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Once Twitter submits to local licencing, registration and conditions stipulated by the Nigerian government, the suspension imposed on the social media colossus by the country will end.
The Federal Government made the disclosure recently, rejecting criticism the ban had stifled freedom of expression.
Nigerians awaiting Economic Community of West African States (ECOWAS) court verdict on the legality of the June 5 Twitter ban imposed by the Nigerian government will have to wait much longer.
The Community Court of Justice of ECOWAS, before which are four cases challenging the ban has adjourned till September 29, 2021, for a hearing to enable all parties organise themselves for trial.
The court at a Zoom sitting on Friday also merged all the four cases brought before it.
This was after Abdullahi Abubakar, the lawyer representing the Federal Government, informed the court of his motion to consolidate all the four applications.
The cases are ECW/CCJ/APP/23/21, ECW/CCJ/APP/29/21, ECW/CCJ/APP/24/21, and ECW/ CCJ/ APP/26 /21.
Two of the cases were filed by the Socio-Economic Rights and Accountability Project (SERAP), and 196 others, Media Rights Agency and eight others.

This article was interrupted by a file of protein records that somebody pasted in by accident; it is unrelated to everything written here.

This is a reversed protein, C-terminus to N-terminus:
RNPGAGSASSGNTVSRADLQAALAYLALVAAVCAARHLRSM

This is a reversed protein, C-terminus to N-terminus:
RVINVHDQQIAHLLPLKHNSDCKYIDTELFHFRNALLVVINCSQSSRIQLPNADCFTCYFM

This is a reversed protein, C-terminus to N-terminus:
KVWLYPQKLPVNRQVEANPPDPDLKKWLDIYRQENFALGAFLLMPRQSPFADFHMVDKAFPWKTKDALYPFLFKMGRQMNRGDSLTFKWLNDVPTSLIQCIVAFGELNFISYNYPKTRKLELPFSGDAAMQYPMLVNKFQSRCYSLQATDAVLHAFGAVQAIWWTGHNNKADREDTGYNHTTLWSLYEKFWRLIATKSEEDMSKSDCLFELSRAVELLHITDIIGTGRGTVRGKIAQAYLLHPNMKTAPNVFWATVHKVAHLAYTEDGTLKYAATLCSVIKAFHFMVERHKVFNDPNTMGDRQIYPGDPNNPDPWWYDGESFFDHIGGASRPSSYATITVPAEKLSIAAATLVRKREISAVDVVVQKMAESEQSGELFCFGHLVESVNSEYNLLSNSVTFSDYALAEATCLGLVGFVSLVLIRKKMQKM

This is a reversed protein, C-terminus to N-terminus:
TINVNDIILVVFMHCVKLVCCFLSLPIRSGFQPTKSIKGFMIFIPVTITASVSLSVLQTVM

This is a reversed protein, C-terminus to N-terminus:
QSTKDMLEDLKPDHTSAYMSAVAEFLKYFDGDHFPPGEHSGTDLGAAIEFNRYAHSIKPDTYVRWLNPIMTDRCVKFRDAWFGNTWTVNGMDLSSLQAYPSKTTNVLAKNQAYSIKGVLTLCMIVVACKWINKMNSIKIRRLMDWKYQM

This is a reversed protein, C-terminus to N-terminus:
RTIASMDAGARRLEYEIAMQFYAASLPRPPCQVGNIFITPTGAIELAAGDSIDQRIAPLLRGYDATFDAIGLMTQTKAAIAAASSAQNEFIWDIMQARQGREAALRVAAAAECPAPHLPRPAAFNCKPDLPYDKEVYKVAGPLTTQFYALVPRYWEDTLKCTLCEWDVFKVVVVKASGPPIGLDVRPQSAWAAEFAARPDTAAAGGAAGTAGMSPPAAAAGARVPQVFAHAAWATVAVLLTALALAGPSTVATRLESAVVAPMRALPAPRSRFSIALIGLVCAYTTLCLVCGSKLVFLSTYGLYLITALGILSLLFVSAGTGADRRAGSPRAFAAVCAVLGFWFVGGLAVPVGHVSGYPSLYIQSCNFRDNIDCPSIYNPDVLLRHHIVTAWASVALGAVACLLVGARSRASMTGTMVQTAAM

Patrick Elohor and Malcolm Omirhobo also challenged the ban individually.
All the applicants said the whimsical suspension of the microblogging platform violated their rights.
In one of the suits No ECW/CCJ/APP/23/21 filed by human rights lawyer, Femi Falana, SERAP and 176 other Nigerians sued Buhari for criminalisation of Nigerians and other people using Twitter and for escalating repression of human rights, particularly the rights to freedom of expression, access to information, and media freedom in the country.
The suit also seeks an order of interim injunction restraining the Federal Government from implementing its suspension of Twitter in Nigeria.